Let’s get into the quick and dirty of it: people are afraid to buy silk. And I get it. I, too, was once afraid of this luxurious fabric that I saw my mom wear on special occasions, and other than that seemed to belong exclusively to the likes of princesses and characters on Gossip Girl.
I was of the opinion that silk was for fancy people, that I was not a fancy person, and therefore, silk was not for me.
But I was wrong. Oh, I was so wrong.
My very first piece of 100% silk was a striped sleeveless shell from the online retailer Everlane.
Buttery. Drapey. Perfect.
I paid $70 for it, which, at the time, was more than I’d ever paid for a top in my life. I was so excited when it came in that I put it on immediately, paraded around my apartment for a little while, and then pulled it off over my head… smearing bright red lipstick all along the collar.
I was devastated. I thought to myself that I wasn’t ready for silk. That I was right all along – I, a fumbling lipsticked monstrosity, was not meant to own silk.
But after a minute of self-pity, I took to the internet and started googling for answers to my problem. “How to get red lipstick out of silk?” (Bobbi Brown’s Burnt Red, in case you were wondering – my signature shade).
Turns Out There Wasn’t a Reason to Be Afraid
I shouldn’t really be surprised by this, but the internet was full of recommendations for how to get the stain out, and while I don’t remember which one I tried, I do remember being amazed that it worked. I hadn’t ruined my silk shell, after all.
And I didn’t need to be afraid of it anymore.
I think the main thing that holds people back from purchasing “fancy” fabrics, like silk, cashmere, etc., is a deep fear of ruining it.
Salad dressing is the nemesis of a luxury blouse. One wrong laundry move, and poof!, you’re out $200. I get it. But at the same time, I want to push back on it, because I think that fabrics like silk are worth saving your money for and are an essential part of an intentional, minimal wardrobe.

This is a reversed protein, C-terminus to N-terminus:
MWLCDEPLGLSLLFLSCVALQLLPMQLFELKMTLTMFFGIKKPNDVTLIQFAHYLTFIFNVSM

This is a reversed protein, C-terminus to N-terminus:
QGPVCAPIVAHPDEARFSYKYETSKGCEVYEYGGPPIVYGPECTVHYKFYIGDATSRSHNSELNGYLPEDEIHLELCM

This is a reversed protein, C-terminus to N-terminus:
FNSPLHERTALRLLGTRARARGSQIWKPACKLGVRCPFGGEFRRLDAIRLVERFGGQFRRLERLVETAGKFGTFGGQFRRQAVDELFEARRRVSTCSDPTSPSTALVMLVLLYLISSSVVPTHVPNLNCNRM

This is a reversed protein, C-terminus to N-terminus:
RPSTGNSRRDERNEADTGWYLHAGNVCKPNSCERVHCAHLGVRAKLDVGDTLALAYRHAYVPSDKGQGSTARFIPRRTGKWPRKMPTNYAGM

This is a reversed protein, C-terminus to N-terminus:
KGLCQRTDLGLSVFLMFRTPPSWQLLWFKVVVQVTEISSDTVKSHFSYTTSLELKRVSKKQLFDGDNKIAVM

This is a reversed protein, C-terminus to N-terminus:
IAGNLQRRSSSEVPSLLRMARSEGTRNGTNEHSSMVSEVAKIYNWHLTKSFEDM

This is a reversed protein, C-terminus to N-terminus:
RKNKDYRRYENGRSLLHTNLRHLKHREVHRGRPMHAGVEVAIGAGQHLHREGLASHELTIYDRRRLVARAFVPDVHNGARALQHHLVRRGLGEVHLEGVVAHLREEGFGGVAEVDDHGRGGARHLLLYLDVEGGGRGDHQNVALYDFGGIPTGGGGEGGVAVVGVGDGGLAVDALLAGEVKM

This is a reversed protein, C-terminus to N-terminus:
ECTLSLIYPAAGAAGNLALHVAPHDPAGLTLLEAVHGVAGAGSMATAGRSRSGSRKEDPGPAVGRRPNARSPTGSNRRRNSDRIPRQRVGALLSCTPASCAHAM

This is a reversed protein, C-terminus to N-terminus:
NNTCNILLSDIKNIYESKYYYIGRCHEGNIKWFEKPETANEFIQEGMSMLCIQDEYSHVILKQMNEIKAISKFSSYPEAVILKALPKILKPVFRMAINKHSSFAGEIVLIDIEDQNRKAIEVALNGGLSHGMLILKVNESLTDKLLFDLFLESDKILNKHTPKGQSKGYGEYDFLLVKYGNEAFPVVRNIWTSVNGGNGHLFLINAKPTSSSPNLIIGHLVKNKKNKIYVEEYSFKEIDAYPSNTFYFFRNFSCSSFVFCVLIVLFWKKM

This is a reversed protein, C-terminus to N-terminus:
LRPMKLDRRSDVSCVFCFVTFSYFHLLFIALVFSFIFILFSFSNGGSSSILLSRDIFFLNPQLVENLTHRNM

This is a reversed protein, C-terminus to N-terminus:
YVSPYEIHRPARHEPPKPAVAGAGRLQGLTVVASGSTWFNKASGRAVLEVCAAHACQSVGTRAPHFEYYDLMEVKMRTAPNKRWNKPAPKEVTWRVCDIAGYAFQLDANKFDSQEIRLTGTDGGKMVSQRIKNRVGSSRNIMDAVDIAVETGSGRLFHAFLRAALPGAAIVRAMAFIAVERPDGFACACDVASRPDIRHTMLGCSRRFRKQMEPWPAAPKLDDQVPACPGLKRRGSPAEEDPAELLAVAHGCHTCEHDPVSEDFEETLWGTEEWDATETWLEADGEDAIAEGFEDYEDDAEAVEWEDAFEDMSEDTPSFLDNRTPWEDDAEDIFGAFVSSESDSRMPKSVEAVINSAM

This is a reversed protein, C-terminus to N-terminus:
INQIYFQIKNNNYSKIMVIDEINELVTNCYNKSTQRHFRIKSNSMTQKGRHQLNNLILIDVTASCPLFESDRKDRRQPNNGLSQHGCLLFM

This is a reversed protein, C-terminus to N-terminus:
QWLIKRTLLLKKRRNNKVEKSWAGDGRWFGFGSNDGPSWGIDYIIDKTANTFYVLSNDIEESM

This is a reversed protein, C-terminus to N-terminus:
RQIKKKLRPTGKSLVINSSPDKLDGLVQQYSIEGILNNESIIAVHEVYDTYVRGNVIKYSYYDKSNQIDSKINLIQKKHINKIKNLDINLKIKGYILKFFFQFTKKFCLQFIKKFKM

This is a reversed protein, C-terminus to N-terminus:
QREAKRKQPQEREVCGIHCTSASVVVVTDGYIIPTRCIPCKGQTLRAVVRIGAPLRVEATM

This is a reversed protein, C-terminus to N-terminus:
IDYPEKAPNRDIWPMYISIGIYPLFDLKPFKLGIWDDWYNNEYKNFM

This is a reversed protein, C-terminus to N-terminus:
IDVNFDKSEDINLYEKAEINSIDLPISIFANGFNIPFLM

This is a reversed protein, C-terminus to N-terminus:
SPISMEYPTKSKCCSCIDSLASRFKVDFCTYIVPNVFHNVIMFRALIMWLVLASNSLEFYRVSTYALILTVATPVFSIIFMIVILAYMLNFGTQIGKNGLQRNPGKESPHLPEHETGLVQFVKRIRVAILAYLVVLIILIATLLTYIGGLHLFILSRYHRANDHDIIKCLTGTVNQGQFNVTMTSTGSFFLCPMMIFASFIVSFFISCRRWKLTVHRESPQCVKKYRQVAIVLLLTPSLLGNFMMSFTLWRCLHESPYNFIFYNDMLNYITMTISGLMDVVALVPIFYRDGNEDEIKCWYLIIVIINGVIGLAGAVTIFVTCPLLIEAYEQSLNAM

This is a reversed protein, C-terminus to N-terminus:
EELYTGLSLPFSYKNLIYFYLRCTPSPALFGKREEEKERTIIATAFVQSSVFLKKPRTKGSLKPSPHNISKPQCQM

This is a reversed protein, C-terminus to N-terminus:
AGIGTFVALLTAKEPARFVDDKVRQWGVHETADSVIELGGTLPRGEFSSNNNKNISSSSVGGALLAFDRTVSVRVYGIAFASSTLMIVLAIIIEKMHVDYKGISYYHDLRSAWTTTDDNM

1. It’s Usually Better for the Environment
Silk might not be the most vegan-friendly fabric (RIP, worms), but it doesn’t take nearly the toll on the environment or on human health as many of the synthetic fabrics meant to imitate it.
One day, three thousand years from now, some space alien is going to dig up all of our polyester Forever21 dresses and wonder why in heck our species needed to make so much nuclear-war-proof party-wear, but that same space alien will never know how beautiful our silk dresses and cashmere sweaters were because those fabrics were reclaimed by the earth long ago.
Throw your destroyed silk into your compost pile and maybe one day it will be a tree or a flower. That’s basically how gardening works, right?
The point is, natural fabrics like silk aren’t meant to last forever, and that’s a good thing.
2. It Wears Better
Silk has a reputation for being fancy for a reason: it looks and feels incredible. Put on a silk top over its polyester imitation cousin and you will feel the difference immediately. The softness and buttery feel of silk is inimitable.
And, if you’ll allow me to be indelicate for a moment, you’ll find that it provides a much more pleasurable armpit experience. While polyester is known for being stuffy and stinky in the heat, silk is breezy and breathable, and it doesn’t trap bacteria in the same way that synthetic fabrics do.
For this reason, I only need to clean my silk pieces after 5-6 wears, and, barring any mac & cheese incidents, a simple steam is all they need in between to keep them looking and smelling fresh.
3. You Will Take Better Care of It
After the lipstick incident with my first silk top, I learned to take good care of my clothes.
I don’t wear my silk pieces if I know there’s going to be a downpour that day. I follow the care instructions. I do what I can to make the items last.
Historically, people have always been taking care of their clothing this way, and it’s only in the last century that cheap, mass-produced clothing has been available.
While this has meant that people can buy clothing at a more affordable price, it also means that people have begun to think of their clothing as disposable.
People buy polyester instead of silk because they think they’ll probably spill on it, and it’s easier to justify throwing away a ruined top if you only paid $10 for it. But I urge you to buy the silk shirt instead of the disposable one, and to see how it makes you more thoughtful as you go through your day.
And, if you do wreck it, there’s more incentive for you to figure out how to fix it, whether that means cleaning, sewing, patching, dying, or what.
Obviously, silk isn’t for every person all the time. If you’re a parent of young children, you probably aren’t rocking silk on the daily – same goes if you work outdoors or in food service or in a laboratory or an art studio.
But that said, silk is still a much stronger and more versatile fabric than people give it credit for. If we choose quality fabrics over cheap ones, we’re doing better by the planet and, in the long run, by our wallets. I am proud to say that post-lipstick, I am now the proud owner of four 100% silk garments, and because of their classic styles and their high-quality, they’ll be in regular rotation in my small wardrobe for years to come.